For the past year, 12 long and frustrating months, Andy Murray has been trying to prove a point, that he truly belonged as one of the Gang of Four at the top of the men’s rankings.
And as of 12:37am on Saturday, Australian Eastern Standard time, he did it – he showed his doubters, his rivals and his critics that he truly deserves to stand shoulder to shoulder with Novak Djokovic, Rafael Nadal and Roger Federer.
True, he lost his Australian Open semi-final in five sinew-snapping sets to Djokovic as Friday night ticked into Saturday morning, but he knew that he had closed the gap on the other three. And the other three knew it, too.
But now that he has gained full membership of the elite, he does not want to be one of the top four, he wants to be the top man. He knows he is inches away from winning a grand slam title and so now the targets have been adjusted; now Murray wants Djokovic’s spot on top of the world.
“You’re always going to have people that doubt me, and say ‘he’s not that good’, ‘he’s not as good as them’,” Murray said.
“I’m aware that I still need to prove some things and win the match like tonight. It was so close. But I need to make that last little jump and I’m much closer than I was at this stage last year.
“I don’t know how much Novak can keep improving but he’s played great tennis the whole of last year, made a big improvement and I think now I’ve started to improve and I think it’s because of those guys that I’m playing as well as I am. I want to get to No.1. That’s one of my goals this year and I’ll try my best to do it.”
You certainly cannot fault Murray for his ambition but his new goal is no pie-in-the-sky daydream. After coming within a service return of beating Djokovic over the course of four hours and 50 minutes, he knows he can match the current No.1.
The year is young and there will be plenty more opportunities to take on the Serb and, Murray believes, beat him. If he needs affirmation, he only need talk to Rafael Nadal who is convinced that Murray can do it.
“He can be No.1 at the end of the season,” Nadal said without hesitation. “I don’t have any doubt on that. The level is there. When you are able to play how many, five Grand Slams in a row playing semi-finals or final, it’s only a mental thing.
“The rest of the things are there. He started the season another time playing very well winning a tournament, playing semi-finals here, and few points away to win against the No.1 player of the world. He’s ready for everything.”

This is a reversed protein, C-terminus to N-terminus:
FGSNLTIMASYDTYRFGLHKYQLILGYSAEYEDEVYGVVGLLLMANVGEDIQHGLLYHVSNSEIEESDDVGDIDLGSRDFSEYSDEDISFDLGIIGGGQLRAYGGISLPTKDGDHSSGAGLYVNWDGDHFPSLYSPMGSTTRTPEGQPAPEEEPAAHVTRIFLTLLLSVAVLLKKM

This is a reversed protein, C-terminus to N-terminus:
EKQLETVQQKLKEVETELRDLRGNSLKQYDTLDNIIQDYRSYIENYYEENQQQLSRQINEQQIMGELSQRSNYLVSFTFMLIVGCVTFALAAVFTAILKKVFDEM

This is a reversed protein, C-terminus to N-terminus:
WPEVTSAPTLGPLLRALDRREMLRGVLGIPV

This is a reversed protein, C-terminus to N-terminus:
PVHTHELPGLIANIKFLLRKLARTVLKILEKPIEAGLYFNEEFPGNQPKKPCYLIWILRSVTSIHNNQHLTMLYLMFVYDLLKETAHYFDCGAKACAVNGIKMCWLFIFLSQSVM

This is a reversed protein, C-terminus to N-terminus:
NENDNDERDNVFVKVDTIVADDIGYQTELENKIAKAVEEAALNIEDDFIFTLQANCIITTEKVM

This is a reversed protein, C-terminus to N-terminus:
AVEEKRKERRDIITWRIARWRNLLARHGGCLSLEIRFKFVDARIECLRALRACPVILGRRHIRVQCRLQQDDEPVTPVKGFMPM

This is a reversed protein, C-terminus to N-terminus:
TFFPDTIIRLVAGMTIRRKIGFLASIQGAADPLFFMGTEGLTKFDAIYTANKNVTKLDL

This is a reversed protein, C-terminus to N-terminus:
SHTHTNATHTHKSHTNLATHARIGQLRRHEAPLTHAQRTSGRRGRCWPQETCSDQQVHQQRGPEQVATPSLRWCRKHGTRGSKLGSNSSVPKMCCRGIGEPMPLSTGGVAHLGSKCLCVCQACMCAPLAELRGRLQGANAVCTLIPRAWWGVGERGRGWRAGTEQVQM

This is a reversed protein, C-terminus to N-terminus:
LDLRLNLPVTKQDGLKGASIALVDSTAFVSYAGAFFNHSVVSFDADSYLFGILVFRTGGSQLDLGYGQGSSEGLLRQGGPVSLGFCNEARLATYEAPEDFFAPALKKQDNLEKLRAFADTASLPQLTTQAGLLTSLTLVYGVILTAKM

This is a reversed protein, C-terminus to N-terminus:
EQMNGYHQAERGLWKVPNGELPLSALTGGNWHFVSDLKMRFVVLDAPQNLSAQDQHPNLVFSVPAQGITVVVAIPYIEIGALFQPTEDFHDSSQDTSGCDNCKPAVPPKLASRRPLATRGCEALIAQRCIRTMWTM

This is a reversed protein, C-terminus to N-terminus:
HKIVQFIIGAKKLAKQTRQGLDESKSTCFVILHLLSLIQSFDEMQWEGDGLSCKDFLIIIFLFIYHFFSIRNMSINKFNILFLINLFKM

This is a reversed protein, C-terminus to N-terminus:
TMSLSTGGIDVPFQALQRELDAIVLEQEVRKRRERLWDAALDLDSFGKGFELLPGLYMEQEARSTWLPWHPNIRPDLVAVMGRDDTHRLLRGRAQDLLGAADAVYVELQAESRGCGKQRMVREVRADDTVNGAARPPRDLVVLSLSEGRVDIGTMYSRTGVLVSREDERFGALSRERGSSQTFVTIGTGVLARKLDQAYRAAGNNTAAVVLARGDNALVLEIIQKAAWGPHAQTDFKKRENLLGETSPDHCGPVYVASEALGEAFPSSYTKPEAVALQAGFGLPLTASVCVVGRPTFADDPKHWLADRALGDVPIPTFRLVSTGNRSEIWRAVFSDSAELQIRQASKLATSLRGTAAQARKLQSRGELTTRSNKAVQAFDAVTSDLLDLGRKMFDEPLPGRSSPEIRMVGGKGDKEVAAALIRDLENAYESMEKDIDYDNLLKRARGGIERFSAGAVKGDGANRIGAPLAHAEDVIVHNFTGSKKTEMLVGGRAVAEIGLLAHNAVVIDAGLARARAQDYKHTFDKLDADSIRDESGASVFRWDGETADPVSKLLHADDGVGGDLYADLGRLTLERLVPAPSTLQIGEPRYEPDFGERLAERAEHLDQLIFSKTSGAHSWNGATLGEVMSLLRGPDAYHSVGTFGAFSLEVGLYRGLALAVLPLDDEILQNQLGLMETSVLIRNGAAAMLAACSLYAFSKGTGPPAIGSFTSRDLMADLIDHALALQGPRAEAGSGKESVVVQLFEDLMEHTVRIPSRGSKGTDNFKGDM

When Murray walked out of Melbourne Park last year, he was devastated. He had been crushed in three sets by Djokovic and had never looked capable of playing anything like his best. He did not know what to do against the confident, aggressive Serb – or, if he did know what to do, he did not know how to put the plan into practise in the tension of a final. On Friday, Murray knew exactly how to win and he very nearly managed it.
So as he climbed into his car at 2:30am, he looked still looked gutted – any defeat is hard to take – but there was a look in his eye that promised much. This year, he had a goal to work towards and a clear plan of action.
“I think in four or five days’ time when I talk to the guys about the match and the last few weeks, we’ll have a good chat about it and I’m sure I won’t be as disappointed as I am just now,” Murray said. “So I’ve got to try as best as possible to take all the positives from it, see the things I need to work on. If I don’t feel like I can improve, that’s when things are going to go badly but I think that I can still get better.”
It took a good couple of months for Murray to shake last year’s defeat from his system – he had lost three grand slam finals and not won so much as a set in any of them.
For all that he got himself back on court and started working hard, the nagging little voice kept whispering in his ear: “Are you really as good as you think you are?” It took weeks before he was able to shake it.
“Once you get back on the court again, you’re doubting yourself a little bit,” he said. “I wasn’t beating myself up. It’s just like: am I going to get there or not?”
But after Friday’s match, he knew that he is almost there already. Before his return flight had been booked, Murray was planning his next move – a few days of rest and then off to Miami to start training again with Ivan Lendl. In the three short weeks the two have been working together, Lendl has already managed to teach his charge the art of self-control under pressure and the added focus has made a huge difference to the Scot’s performances. Lendl still has plenty to teach his pupil and Murray is eager to learn.
“I want to try to repay the sort of faith that he’s shown in me by coming to work with me,” Murray said. “So I would have liked to have done obviously better here. But I haven’t spoken to him too much yet. Hopefully he was happy with the way I did and how I acted on the court. Hopefully, at the French Open I’ll do a little bit better.
“I’m going to go out to Miami ten days before Dubai [the tournament at the end of February] because there’s no point practising in cold, indoors. I need to practise in the warm weather, I don’t want to be practising indoors. So as soon as I can I’ll go over to Miami and start working.”
On Friday night, Murray proved a point. By the end of the year, his rivals believe that he will have proved much more than that.